Thousands of flying foxes, bats, died in an Australian heatwave so severe it has melted tarmac.
Animal welfare volunteers battled to save the lives of the hundreds of babies and some adults in distress but the death toll is believed to be in the thousands.
A spokesman from the charity Help Save the Wildlife and Bushlands in Campbelltown said: "The efforts of our volunteers yesterday was both heroic and heartbreaking.
"In extremely trying conditions they worked tirelessly to provide sub-cutaneous fluids to the pups that could be reached and many lives were saved.
"But sadly many lives were lost too.
"Hundreds of mainly young flying-foxes were lost to the heat yesterday and the final count could run to thousands."
The heatwave in three states brought temperatures strong enough to melt the bitumen on a highway and sparked bushfires that destroyed buildings and threatened lives.
A fire raging out of control set several structures ablaze on the outskirts of Melbourne, the country's second largest city, and the capital of the southeastern state of Victoria as a result of the heatwave. The state's emergency management commissioner, Craig Lapsley, said hot temperatures had combined with dry weather, strong winds and a wind change to create dangerous conditions.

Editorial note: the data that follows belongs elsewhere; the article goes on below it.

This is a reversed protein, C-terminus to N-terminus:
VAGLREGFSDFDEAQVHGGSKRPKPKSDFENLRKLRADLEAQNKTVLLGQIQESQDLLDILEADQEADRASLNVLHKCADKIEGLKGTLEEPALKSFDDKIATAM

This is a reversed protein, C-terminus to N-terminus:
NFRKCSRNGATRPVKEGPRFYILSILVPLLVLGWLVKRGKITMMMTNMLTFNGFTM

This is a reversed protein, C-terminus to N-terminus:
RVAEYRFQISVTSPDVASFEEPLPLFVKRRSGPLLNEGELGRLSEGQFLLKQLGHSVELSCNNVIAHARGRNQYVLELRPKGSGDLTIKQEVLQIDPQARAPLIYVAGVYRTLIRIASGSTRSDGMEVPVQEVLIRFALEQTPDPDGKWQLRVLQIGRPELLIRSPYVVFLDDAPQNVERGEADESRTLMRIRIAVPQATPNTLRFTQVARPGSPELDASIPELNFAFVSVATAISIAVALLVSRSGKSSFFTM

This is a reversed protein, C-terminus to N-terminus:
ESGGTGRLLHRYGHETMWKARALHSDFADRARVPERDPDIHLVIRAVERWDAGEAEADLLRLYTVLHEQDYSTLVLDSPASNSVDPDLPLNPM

"It's exactly what the forecast indicated and when we have fires running that's obviously a problem for us," he told a news conference.
About 400 homes lost power and 50 fires were reported across Victoria on Saturday, although many were small and were extinguished.
Emergency warnings were issued both in Victoria and in the nearby state of South Australia, where authorities advised residents of a rural area to seek shelter in buildings from an out-of-control fire.
Yesterday an international tennis competition was cancelled because of the heat after players and fans fainted from the heat during the Australian open in a simillar heatwave back in 2016.